embolic debris before it reaches the smaller blood vessels downstream. Such embolic protection devices enable the filtering of embolic debris which may be released into the bloodstream during the treatment to the vessel, and yet allow a sufficient amount of oxygenated blood to flow past the 5 device to supply vital organs downstream from the treatment site.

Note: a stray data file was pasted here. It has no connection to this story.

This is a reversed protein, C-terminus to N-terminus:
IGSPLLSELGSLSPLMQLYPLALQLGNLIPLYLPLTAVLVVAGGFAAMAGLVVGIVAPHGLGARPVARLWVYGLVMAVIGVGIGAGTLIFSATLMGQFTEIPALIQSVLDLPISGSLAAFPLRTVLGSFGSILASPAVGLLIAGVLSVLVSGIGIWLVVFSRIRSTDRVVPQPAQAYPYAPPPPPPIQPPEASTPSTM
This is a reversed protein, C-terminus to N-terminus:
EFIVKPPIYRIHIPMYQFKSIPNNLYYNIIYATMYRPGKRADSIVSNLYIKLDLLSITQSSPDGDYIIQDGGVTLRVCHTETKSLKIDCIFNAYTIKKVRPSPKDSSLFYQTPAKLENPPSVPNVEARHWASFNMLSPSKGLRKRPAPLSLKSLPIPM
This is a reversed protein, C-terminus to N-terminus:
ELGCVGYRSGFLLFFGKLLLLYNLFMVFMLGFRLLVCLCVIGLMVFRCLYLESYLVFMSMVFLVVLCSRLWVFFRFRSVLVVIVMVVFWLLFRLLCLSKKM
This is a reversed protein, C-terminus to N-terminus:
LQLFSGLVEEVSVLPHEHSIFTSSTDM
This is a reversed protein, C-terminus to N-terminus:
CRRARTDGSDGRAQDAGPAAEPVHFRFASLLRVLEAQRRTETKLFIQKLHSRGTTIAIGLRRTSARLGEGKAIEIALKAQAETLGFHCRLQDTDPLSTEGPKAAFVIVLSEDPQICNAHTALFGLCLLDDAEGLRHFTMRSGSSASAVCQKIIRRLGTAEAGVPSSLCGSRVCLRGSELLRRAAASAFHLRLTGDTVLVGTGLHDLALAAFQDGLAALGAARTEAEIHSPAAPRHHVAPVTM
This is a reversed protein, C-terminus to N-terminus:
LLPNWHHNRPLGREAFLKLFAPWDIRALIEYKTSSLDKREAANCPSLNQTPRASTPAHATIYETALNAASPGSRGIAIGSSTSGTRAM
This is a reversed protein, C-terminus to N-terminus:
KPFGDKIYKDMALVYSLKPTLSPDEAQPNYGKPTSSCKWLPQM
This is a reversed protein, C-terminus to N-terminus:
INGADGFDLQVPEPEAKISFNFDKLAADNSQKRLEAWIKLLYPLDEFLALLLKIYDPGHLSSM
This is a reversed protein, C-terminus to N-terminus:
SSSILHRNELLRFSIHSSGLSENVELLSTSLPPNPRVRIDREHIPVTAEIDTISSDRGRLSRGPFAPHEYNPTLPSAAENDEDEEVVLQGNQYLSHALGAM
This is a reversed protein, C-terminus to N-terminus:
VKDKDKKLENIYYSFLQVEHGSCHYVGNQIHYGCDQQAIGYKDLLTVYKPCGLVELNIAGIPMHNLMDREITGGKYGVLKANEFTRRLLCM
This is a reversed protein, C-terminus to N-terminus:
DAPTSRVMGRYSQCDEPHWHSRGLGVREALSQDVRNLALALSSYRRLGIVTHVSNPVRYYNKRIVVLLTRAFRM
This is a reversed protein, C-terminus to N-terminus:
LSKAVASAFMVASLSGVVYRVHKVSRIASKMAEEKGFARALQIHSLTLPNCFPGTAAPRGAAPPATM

However, there have been problems associated with filtering systems, particularly during the insertion, expansion, deployment, and removal ofthe filter within the blood vessel. 10 The filter needs to cross the stenosis in as small a profile as possible so as to clear the stenosis and prevent damage thereto. Previous designs have employed an outer catheter called a "sheath" to keep these filters constrained prior to delivery beyond the stenosis. This outer catheter necessarily 15 increases the profile of the device which could in and of itself create embolic complications as this high profile device is forced through the stenosis. After crossing the stenosis and being positioned distal to the interventional procedure site, the filter needs to be deployed, and after the interventional 20 procedure has been performed, the filter needs to be removed with the captured embolic material therein, in an efficient and effective manner.